Vertical H/drives

14 replies [Last post]
Johnc
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Joined: May 25 1999

Hi.
I run a P4 1Gig ram two HD machine. XP SP2 Home is loaded, it is fully antivirus, firewall, adware/spyware protected.
The two HD's are SATA Maxtors, one boot and one video.
I have had multiple error messages (like a pack of cards) in the past and the occasional screen freeze. There is no logic whatsoever that I can see, nor to my vastly more knowlegeable colleague.
Anyway, the boot drive has been wiped twice and XP reloaded. I have my fingers and all else crossed.
This is my question, not my colleagues (to save him any possible embarassment). I'm sorry if its a daft question.
The HD's I've seen in other machines are fitted horizontally. In my machine the HD's are fitted vertically.
As said, my HD's are SATA Maxtors. Is it possible that the vertical fitting could be causing the machine to misread XP? There are never any error messages with other programmes.
The machine was professionally built, not built by me (that would no doubt make everything suspect!).

Thanks for any help, even if it is laughter!

Mark M
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Joined: Nov 17 1999

It doesn't matter which orientation your hard drives are in, horizontal or vertical.
However I have heard it said that once your drive has been well used in one plane or the other it should stay that way. Fact or folklore, I know not which.

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Alan Craven
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Joined: Jan 26 2001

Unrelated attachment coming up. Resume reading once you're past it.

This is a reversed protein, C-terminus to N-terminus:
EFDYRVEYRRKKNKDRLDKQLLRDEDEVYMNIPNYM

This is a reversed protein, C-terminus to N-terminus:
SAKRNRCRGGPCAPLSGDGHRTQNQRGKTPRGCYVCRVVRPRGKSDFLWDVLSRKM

One thing that could be affected by HDD orientation is ventilation. If this is not as it should be, you can get these kinds of random errors.

Another possible cause is an inadequate power supply.

Michael.Bradshaw
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Joined: Aug 1 2005

what type of error messages are you getting. I second the opinion that orientation has no effect on operation.
Can you look up the event viewer in control panel > administrative tools and see what it says.

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caryjoy
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Joined: May 10 2005

John, over time power supplies do lose their efficiency & in some cases lose their voltage outputs. You may have this problem & unfortunately you have to fit a new power supply before you can rule this out. Power supplies are not expensive & at least it eliminates a potential cause.

PETERH
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Joined: Sep 4 2001

If its any help, I fitted 2 extra drives to the wifes comp, crashes & drives not being recognised, wouldn`t start everytime, long story short, new power supply fitted, everything is perfect, stripped down old supply, as we say round her "You could have grown taties in the muck"

BTW been using vertical drives in My edit comp for years, no problems(pushing His luck)

Peter

JerryLE
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Joined: Oct 1 2005
Mark M wrote:
It doesn't matter which orientation your hard drives are in, horizontal or vertical.